Assessing Risk

ECB Bracing for Brexit

epa04818422 European Central Bank (ECB) President Mario Draghi (L) and British Prime Minister David Cameron (R) during European heads of state and governments summit at the EU Council headquarters in Brussels, Belgium, 25 June 2015. The EU summit is expected to be dominated by the migration situation and Greece, plus Britain's renegotiation of EU membership. Greek Prime Minister Alexis Tsipras expressed confidence that a deal to avert bankruptcy for his country can still be found. EPA/OLIVIER HOSLET [ Rechtehinweis: usage Germany only, Verwendung nur in Deutschland ]
ECB President Mario Draghi (L) and British Prime Minister David Cameron (R).
  • Why it matters

    Why it matters

    A British exit from the E.U. would send shockwaves through the European financial system, and banking supervisory authorities are drafting contingency plans.

  • Facts


    • Financial sources told Handelsblatt the possible impact of Brexit on Europe’s banks has become one of the top issues for ECB supervisors.
    • There is concerns focus on currency volatility and losses from pound-denominated loans and from currency hedging contracts.
    • Bankers want the ECB and the U.S. Fed to make emergency liquidity available to banks if there is a Brexit.
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There’s been no shortage of warnings about the implications of Britain’s exit from the European Union. The chief executive of U.S. banking giant  JP Morgan, Jamie Dimon, said last month that Brexit could lead to “massive dislocation,” Bank of England Governor Mark Carney said there could be a financial crisis and economists have predicted a severe recession.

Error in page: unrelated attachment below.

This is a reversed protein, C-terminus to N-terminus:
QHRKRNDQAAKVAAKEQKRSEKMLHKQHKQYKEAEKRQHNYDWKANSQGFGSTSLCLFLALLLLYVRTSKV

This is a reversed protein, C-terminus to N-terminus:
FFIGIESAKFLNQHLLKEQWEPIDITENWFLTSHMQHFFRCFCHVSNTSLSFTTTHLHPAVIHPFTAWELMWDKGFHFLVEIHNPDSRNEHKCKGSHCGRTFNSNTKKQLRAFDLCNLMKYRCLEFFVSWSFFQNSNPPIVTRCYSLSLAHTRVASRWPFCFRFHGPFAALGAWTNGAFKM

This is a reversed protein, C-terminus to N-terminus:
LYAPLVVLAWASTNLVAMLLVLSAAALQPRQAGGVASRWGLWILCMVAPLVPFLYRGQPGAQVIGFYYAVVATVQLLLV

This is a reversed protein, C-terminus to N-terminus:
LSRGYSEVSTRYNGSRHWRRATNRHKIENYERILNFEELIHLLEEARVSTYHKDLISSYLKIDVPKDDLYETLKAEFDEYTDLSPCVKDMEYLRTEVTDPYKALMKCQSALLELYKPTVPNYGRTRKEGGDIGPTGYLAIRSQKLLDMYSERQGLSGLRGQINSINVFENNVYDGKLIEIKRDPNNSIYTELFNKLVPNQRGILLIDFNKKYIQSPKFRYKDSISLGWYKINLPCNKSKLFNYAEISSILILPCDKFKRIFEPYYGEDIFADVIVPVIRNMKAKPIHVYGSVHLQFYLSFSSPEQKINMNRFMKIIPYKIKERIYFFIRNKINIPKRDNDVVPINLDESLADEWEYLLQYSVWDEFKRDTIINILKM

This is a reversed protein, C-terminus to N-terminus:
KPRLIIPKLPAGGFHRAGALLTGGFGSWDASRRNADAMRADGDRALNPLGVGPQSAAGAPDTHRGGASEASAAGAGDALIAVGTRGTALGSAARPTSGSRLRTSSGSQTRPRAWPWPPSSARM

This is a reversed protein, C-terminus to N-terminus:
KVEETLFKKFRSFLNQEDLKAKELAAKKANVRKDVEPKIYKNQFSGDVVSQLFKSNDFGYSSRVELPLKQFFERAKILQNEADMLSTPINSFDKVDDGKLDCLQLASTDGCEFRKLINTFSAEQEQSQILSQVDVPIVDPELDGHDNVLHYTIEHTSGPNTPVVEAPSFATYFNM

The European Central Bank has yet to make a statement on the Brexit referendum looming on June 23. But it regards Britain leaving as a serious threat to the stability of the European financial system.

Financial sources told Handelsblatt that the possible impact of Brexit on Europe’s banks has become one of the top issues for the ECB supervisors in recent weeks. One central banker described a Brexit as “the biggest danger for financial stability this year.”

To avoid nasty surprises, the ECB is closely examining individual banks and has been asking big banks in particular about the possible risks resulting from a Brexit, the sources said.

One central bank source said the ECB was talking about conceivable risks “with larger banks as part of ongoing supervisory talks.” The source added: “In this context Brexit is an issue.”

The ECB declined to comment.

Senior bankers said the supervisors want to know how well the banks are prepared for Britain quitting. One of the questions is how well the currency trading systems are prepared for the extreme market volatility that Brexit could trigger.

“In the coming weeks the banking supervisors will ask for more detailed information from banks and push this issue more forcefully,” said one insider.

Andreas Dombret, a board member of the Bundesbank, the German central bank, confirmed that supervisors were talking to banks about Brexit. “It would be bad if a supervisory authority weren’t thinking about this,” he said.

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